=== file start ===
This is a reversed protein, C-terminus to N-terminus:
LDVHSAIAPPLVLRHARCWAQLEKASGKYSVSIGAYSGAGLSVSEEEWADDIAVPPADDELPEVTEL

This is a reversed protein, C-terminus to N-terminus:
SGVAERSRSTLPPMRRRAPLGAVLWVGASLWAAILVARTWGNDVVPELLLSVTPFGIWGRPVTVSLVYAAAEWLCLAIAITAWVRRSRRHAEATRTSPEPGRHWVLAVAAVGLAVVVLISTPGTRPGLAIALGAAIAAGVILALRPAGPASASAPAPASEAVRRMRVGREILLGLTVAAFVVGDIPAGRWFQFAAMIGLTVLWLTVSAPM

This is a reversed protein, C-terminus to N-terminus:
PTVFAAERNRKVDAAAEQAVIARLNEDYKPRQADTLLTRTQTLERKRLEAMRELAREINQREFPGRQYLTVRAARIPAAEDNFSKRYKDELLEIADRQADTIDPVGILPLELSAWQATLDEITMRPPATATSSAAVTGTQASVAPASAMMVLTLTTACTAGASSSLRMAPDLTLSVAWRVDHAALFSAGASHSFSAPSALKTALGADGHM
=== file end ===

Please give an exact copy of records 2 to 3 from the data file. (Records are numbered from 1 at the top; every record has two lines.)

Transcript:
This is a reversed protein, C-terminus to N-terminus:
SGVAERSRSTLPPMRRRAPLGAVLWVGASLWAAILVARTWGNDVVPELLLSVTPFGIWGRPVTVSLVYAAAEWLCLAIAITAWVRRSRRHAEATRTSPEPGRHWVLAVAAVGLAVVVLISTPGTRPGLAIALGAAIAAGVILALRPAGPASASAPAPASEAVRRMRVGREILLGLTVAAFVVGDIPAGRWFQFAAMIGLTVLWLTVSAPM

This is a reversed protein, C-terminus to N-terminus:
PTVFAAERNRKVDAAAEQAVIARLNEDYKPRQADTLLTRTQTLERKRLEAMRELAREINQREFPGRQYLTVRAARIPAAEDNFSKRYKDELLEIADRQADTIDPVGILPLELSAWQATLDEITMRPPATATSSAAVTGTQASVAPASAMMVLTLTTACTAGASSSLRMAPDLTLSVAWRVDHAALFSAGASHSFSAPSALKTALGADGHM